A woman committed suicide after she found out a job offer was wrongly revoked after her new employers were wrongly told she had been sacked from her previous job.

Caron Flitcroft had looked set to become manager of a school in East Manchester, only to be rejected after her former employers claimed she had been sacked due to "gross negligence". The 57-year-old was left distraught by the news and, after failing to find another job, took her life on the 12th anniversary of her husband's death.

Last August, Flitroft was found hanged in her garage at her home in Grotton, near Oldham, Greater Manchester, along with a suicide note, in which she accused her previous employers of "having blood on their hands".

"You have blood on your hands - enough is enough, no more," she wrote.

However, police have since discovered that while the victim had been investigated for possible fraud, she had never been found guilty and had been planning to deny any wrongdoing.

"Caron had been under investigation for an offence of fraud since December 2015 which caused her anxiety and stress," Detective Sergeant Jason Byrne from the Greater Manchester Police said during the hearing.

"Police found a note next to Caron which read 'You have blood on your hands, enough is enough, no more'. That note was identified as Caron's handwriting."

The court was told Flitcroft, who had a Masters degree and who studied French and German, had begun to suffer from work-related stress following the death of her ski instructor husband John in 2005 and was prescribed anti-depressants.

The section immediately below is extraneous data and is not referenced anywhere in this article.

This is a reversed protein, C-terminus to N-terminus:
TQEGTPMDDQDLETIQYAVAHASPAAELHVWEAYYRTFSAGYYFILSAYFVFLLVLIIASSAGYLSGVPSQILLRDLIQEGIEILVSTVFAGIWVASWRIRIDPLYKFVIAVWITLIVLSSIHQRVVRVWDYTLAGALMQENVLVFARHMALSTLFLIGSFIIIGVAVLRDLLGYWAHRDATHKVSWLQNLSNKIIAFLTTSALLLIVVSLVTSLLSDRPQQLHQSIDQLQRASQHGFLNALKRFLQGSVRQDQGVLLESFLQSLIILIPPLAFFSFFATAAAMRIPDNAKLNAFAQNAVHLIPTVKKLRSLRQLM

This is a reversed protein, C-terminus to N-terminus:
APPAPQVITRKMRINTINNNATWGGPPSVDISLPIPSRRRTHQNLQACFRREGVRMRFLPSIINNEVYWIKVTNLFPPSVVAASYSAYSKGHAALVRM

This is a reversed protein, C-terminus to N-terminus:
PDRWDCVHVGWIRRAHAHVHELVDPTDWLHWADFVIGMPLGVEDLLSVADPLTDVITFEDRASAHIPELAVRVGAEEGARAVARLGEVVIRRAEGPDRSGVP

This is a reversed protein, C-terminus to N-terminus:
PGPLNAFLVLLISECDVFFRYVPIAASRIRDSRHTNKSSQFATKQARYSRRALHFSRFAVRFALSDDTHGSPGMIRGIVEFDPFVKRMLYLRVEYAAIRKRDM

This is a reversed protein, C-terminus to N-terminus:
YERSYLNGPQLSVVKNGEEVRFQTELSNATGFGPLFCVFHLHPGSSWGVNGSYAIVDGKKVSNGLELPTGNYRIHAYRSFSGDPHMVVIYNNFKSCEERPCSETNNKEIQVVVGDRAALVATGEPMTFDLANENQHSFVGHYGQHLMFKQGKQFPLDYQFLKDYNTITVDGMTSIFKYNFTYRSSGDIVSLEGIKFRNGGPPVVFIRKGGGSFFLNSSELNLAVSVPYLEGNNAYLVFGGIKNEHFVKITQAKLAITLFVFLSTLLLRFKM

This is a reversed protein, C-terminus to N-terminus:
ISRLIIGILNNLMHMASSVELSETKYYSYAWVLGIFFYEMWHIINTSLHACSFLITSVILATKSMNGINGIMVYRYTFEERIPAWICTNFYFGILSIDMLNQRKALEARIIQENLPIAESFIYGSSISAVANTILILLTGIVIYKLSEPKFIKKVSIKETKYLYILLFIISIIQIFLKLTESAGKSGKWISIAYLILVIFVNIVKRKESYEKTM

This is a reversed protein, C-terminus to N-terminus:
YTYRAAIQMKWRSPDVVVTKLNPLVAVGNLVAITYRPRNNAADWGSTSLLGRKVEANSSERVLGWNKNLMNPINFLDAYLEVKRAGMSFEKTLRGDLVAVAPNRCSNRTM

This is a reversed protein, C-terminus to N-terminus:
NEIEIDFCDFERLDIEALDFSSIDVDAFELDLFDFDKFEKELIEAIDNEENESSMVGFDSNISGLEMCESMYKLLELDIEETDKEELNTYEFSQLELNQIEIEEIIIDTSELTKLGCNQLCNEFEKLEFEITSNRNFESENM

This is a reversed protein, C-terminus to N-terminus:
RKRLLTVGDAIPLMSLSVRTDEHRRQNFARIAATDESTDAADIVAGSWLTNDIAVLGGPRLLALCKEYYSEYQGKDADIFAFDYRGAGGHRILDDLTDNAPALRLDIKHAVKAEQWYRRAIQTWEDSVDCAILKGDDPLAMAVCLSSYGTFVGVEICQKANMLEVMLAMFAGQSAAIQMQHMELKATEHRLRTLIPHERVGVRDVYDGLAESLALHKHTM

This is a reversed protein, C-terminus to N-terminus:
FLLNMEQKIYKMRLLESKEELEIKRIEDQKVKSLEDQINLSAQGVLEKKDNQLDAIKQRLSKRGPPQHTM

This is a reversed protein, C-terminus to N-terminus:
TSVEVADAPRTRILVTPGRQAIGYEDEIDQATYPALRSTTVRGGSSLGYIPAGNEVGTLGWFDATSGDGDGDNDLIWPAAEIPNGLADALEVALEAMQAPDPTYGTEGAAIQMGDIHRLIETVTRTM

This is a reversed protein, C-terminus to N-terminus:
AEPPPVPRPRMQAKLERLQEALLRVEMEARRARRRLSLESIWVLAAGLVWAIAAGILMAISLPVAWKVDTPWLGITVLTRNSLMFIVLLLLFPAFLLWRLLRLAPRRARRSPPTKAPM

During the hearing, her partner Mark Armitage said Flictroft was allowed to take three months off work in early 2015 on medical advice, when she became "incredibly stressed" after the police launched its investigation.

Armitage added Flictroft was a "very caring, loving, considerate and selfless person" who was always happy to go "the extra mile" for those around her.

"She was a very positive person to be around, there was a very sensitive side to her," he said.

"She loved her work with a passion, would go the extra mile and had approximately 70 people working with her. She achieved the objectives year in year out.

"More privately, she would not necessarily share her problems because she felt they would be a worry to somebody else. She would often take other people's problems on. No doubt that would have taken its toll sometimes, with the demanding job she had."

Between June and July last year, Flitcroft was then offered the post as general manager of a school in East Manchester.

"The offer was made and her previous employer sent a note to say she had been sacked for gross negligence which was not true and of course that offer of employment was immediately withdrawn," Armitage added.

"That had a large effect on her confidence. She didn't get any other offers. She was trying every option she could to find work. I feel this would have taken its toll on her confidence and well-being."